Abstract: Amazon Mechanical Turk is a very widely-used tool in business and economics research, but how trustworthy are results from well-published studies that use it? Analyzing the universe of hypotheses tested on the platform and published in leading journals between 2010 and 2020 we find evidence of widespread p-hacking, publication bias and over-reliance on results from plausibly under-powered studies. Even ignoring questions arising from the characteristics and behaviors of study recruits, the conduct of the research community itself erode substantially the credibility of these studies' conclusions. The extent of the problems vary across the business, economics, management and marketing research fields (with marketing especially afflicted). The problems are not getting better over time and are much more prevalent than in a comparison set of non-online experiments. We explore correlates of increased credibility.
    Date: 2022–08–11
  23. By: Christoph Engel (Max Planck Institute for Research on Collective Goods, Bonn)
    Abstract: Judges are human beings. Is their behavior therefore subject to the same effects that psy-chology and behavioral economics have documented for convenience samples, like uni-versity students? Does that fact that they decide on behalf of third parties moderate their behavior? In which ways does the need matter to find a solution when the evidence is in-conclusive and contested? How do the multiple institutional safeguards resulting from procedural law, and the ways how the parties use it, affect judicial decision-making? Many of these questions have been put to the experimental test. The paper provides a systemat-ic overview of the rich evidence, points out gaps that still exist, and discusses methodo-logical challenges.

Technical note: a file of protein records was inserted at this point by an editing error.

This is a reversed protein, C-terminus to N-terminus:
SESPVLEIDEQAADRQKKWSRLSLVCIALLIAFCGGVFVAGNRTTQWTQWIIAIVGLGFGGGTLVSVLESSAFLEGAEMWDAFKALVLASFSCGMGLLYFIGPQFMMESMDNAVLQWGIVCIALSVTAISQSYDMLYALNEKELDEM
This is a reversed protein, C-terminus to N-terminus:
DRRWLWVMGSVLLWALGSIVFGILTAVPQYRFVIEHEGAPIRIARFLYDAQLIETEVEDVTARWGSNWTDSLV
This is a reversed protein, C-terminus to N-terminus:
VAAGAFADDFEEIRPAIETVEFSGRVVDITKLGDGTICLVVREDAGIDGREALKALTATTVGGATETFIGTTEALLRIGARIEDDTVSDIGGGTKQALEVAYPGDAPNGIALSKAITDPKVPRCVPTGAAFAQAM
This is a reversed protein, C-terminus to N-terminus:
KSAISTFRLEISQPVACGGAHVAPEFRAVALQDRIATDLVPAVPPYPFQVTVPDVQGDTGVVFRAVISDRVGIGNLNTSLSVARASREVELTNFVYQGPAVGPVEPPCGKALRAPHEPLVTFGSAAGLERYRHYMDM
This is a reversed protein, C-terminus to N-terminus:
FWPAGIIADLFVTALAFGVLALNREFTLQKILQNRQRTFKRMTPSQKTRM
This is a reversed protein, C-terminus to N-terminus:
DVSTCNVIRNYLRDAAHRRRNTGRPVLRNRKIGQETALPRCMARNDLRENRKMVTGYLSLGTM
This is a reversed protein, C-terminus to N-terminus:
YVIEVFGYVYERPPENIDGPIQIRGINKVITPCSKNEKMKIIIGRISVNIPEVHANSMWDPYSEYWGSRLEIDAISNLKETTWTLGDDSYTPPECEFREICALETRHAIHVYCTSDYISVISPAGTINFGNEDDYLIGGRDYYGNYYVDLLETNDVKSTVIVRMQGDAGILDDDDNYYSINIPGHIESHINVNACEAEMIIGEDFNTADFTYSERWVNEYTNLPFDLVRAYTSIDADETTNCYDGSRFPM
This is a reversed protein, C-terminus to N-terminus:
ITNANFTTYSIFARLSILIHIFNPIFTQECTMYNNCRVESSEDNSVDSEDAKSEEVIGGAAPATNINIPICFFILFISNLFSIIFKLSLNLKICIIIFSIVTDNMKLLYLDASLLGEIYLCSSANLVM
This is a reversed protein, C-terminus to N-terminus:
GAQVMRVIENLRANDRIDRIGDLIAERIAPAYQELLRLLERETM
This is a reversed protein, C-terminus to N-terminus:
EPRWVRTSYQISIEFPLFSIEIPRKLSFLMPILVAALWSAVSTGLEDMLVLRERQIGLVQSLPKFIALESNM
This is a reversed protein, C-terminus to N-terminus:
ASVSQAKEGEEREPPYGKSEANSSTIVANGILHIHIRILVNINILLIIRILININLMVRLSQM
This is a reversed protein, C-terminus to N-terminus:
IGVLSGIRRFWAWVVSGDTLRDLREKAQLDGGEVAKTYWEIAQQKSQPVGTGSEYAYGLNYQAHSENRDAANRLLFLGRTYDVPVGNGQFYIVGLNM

Keywords: judicial decision-making, bias, heuristic, attitudinal model, ambiguity, parallel constraint satisfaction, public perception
    JEL: K10 K13 K14
    Date: 2022–08–24
  24. By: Lisette Ibanez (CEE-M - Centre d'Economie de l'Environnement - Montpellier - CNRS - Centre National de la Recherche Scientifique - INRAE - Institut National de Recherche pour l’Agriculture, l’Alimentation et l’Environnement - Institut Agro Montpellier - Institut Agro - Institut national d'enseignement supérieur pour l'agriculture, l'alimentation et l'environnement - UM - Université de Montpellier); Hayet Saadaoui (Université de Sousse)